PANAMA CITY, (Reuters) – Panama’s government said yesterday that from October Venezuelans wishing to enter the country would need a visa, accusing the administration of Venezuelan President Nicolas Maduro of undermining democracy at home and security abroad.
Speaking a few days after a visit to Panama by U.S. Vice President Mike Pence, the country’s president Juan Carlos Varela said the visa requirement would take effect on Oct. 1 and remain in place until “democratic order” was restored in Venezuela.
“Given the break in the democratic order in Venezuela, a situation that puts at risk our security, our economy … and after a careful analysis, I’ve taken the decision to demand visas from Venezuelan citizens wanting to travel to Panama,” Varela said in a brief televised message to the nation.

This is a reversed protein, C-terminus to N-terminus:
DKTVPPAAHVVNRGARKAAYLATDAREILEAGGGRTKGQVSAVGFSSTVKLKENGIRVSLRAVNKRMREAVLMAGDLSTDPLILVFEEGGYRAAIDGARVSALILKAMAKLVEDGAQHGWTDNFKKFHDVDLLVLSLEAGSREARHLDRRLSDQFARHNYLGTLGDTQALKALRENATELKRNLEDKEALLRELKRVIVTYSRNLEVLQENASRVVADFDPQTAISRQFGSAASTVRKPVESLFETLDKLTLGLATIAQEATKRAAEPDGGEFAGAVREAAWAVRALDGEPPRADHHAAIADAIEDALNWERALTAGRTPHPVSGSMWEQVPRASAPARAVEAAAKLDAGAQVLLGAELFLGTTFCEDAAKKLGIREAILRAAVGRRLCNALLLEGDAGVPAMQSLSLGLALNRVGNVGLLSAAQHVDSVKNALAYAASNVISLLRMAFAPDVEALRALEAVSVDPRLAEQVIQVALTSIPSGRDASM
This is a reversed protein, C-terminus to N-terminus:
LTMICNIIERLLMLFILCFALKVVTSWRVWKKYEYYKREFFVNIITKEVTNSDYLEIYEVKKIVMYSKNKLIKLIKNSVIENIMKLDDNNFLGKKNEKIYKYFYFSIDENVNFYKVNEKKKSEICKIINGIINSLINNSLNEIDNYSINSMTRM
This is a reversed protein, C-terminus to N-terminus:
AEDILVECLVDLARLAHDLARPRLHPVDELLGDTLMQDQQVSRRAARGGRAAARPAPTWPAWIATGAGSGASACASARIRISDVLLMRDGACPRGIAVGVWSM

Varela said the situation in Venezuela had deteriorated since the government decided to press ahead with a 545-member constituent assembly in the face of strong criticism from around the Americas, including the United States and Mexico.
On Friday, the assembly granted itself lawmaking powers, dealing a new blow to the opposition-controlled congress, whose decisions have been nullified by the pro-government Supreme Court.
Large numbers of Venezuelans have left their country due to economic and political turmoil. According to Varela, some 60,000 Venezuelans have moved to Panama in the last six years.